We have a vegetable garden that is more of a random collection than an intentional structure. I stroll about in it every day, plucking dead leaves or flicking the occasional bug. Tending the tomato plant draws me in. I feel an affinity to Mr. Stripey (the kids named it after its variety) with its chaotic branching and mottled fruits. It reminds me of how I write.
I was training the plant (teaching it to grow in a specific manner) and needed to prune a few branches. Most were small and below existing fruit, but I snipped one by accident that had two tiny tomatoes swelling. I mentioned it to my partner in crime and she stuck it in some potting soil. Tomato plants can sometimes grow roots from a branch, so we crossed our fingers and have been watering it. Today I looked out at the garden and the wayward branch had full, firm leaves, the fruits were bigger, and the whole plant looked taller. A snippet from another story, removed in haste, blossomed into its own. New life from remnants.
Therefore, writers and other creators (almost wrote “creatures” which is also accurate) so often hoard their stories, amassing a wealth of segments: we never know when something cast-off will find a perfect fit somewhere else. I’m drafting a short story about a VR prison, and I spliced the idea from an early draft of Artificial. When I went through it the first time, the whole concept seemed silly and out of place. I clipped it and tucked it away in a folder I labelled “compost”. I dig through the folder, usually when I’m in a rut, and read these half-formed, mostly bad, ideas. Occasionally one of them sparks in my mind and I plant the clipping in new soil.
Stripey Jr. is doing well for a clipped branch. We’re managing our expectations, but two healthy tomato plants would be nice. I hope the same for my story.
When you’re stuck, or when you’re overwhelmed with ideas, dig into the compost bin. You never know what wonders you’ll find, what clarity you’ll gain, or what magick you’ll cast.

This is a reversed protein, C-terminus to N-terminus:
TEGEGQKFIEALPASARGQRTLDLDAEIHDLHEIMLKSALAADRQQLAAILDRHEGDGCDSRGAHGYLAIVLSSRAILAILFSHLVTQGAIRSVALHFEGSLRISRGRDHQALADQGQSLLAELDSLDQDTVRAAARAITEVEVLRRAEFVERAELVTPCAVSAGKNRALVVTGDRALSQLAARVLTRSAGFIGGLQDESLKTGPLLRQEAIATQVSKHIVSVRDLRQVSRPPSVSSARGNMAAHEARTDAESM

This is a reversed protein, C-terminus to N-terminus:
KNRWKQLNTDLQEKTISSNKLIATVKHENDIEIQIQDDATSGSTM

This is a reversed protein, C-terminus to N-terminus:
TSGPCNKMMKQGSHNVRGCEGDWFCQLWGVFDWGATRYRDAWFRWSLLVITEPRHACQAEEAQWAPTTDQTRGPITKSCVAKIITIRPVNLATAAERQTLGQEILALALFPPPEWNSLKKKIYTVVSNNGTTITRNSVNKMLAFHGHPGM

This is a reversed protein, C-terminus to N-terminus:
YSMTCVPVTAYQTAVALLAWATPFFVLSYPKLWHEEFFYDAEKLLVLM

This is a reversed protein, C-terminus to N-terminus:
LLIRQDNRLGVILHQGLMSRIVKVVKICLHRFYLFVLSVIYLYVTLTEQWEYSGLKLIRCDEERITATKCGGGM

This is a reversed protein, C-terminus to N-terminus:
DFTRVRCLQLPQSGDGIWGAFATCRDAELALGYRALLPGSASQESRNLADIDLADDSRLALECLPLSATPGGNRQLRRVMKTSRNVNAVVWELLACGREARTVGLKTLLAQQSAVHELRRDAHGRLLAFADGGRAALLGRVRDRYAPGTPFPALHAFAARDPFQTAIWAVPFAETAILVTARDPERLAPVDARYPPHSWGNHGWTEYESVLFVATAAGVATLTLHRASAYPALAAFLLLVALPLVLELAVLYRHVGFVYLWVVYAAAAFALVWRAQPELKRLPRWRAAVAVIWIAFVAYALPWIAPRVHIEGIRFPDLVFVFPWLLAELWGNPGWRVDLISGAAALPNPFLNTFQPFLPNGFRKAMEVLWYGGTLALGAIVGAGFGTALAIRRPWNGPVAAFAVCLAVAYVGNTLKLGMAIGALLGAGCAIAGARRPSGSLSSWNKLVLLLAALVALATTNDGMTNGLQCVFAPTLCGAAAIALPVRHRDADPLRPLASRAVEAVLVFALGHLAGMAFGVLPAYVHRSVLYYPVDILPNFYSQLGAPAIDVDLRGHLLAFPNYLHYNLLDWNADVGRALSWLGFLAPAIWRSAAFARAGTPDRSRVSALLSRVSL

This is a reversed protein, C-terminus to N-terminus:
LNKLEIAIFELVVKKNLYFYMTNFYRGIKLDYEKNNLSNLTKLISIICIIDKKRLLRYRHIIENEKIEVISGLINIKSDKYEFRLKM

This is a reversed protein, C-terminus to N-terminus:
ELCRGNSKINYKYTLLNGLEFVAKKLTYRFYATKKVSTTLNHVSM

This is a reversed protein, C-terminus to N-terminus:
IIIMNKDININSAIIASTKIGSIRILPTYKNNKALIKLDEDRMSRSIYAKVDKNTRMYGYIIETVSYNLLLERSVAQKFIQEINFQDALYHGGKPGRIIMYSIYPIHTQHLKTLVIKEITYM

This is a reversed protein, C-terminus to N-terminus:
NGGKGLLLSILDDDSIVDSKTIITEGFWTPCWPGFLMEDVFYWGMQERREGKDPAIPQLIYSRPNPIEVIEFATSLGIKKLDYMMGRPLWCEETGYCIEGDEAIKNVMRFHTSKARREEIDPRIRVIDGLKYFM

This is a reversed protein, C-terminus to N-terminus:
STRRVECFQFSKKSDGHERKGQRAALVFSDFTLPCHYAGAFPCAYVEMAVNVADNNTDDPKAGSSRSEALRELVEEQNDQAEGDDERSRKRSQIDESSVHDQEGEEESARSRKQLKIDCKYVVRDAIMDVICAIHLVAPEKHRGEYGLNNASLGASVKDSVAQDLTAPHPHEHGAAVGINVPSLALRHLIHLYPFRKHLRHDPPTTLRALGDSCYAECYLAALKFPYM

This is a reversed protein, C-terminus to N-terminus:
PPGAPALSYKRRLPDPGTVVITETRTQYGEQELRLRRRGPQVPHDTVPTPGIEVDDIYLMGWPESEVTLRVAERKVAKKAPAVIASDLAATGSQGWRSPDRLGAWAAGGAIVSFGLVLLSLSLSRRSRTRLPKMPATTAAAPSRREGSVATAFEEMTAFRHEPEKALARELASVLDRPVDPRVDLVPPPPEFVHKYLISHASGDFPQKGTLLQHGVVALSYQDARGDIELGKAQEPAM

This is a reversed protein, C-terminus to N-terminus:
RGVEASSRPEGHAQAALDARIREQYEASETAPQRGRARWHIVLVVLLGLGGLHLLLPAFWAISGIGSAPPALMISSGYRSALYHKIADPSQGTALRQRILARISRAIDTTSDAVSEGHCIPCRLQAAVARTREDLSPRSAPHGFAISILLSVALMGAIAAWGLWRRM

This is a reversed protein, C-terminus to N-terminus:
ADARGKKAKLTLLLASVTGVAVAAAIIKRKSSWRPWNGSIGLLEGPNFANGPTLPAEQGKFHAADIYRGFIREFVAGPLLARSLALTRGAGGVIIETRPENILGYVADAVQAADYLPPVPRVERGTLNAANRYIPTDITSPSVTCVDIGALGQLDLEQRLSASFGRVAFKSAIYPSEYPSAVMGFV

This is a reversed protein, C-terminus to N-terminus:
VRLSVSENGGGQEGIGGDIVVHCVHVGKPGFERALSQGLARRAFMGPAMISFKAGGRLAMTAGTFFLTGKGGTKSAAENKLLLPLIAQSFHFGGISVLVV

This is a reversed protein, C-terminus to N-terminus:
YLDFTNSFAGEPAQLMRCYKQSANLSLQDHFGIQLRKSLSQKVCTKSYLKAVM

Thank you for being readers!
Today is Juneteenth, the celebration of the end of slavery in the United States. It is a wonderful thing to celebrate, and I am happy that codified, legal, chattel slavery could finally end. My friends have parties and feasts to acknowledge the slaves in Texas, who were not told until two years after when Union soldiers came to the state, and their method of rejoicing at their liberty. It is great fun, though somber.
It also serves as a reminder that slavery has not ended. For-profit prisons make up one of the largest political lobbies in the country. They lobby for more expansive criminality, threaten communities if their walls are not filled, and profit from the labor of unpaid and unwilling workers. The argument is often, “if they didn’t want to go to jail, they shouldn’t have committed the crime.”
As a pale person, I have been stopped rarely. I had a van I was in tossed once (we were in a small town and dressed up for an LARP) while in possession of… well, a considerable amount of LSD and pot. They put both on the dash and replaced them in the glove box when they finished. The only thing they had a problem with was the foam weaponry and the make-up. Had we been persons of color or had one with us, I fear the outcome would have been much different. There is a disproportionate application of the law, and the swelling of the prison walls shows its result.
And in these prisons, every day costs more, the expectation is that prisoners financially cover the cost of their incarceration. Every hour of labor nets them pennies, but every product manufactured profits only the investors. But you get to buy a hat with a “Made in the USA” tag affixed.
In 1868 the governor of Georgia began using “convict leases”, renting out labor to private companies and individuals. The first one-hundred such convicts cost $2500 dollars for one year. Each were african-american. Sixteen died under the watchful eye of William A. Fort. By 1873 the state began leasing prisoners for up to twenty-three years, a deal which brought the state $500,000 over the course, and with an admonition to “treat the prisoners humanely” due to the abuses suffered at the hands of the lessee. Private prisons, those which profit from piling human labor into their walls, have never been for the rehabilitation of people.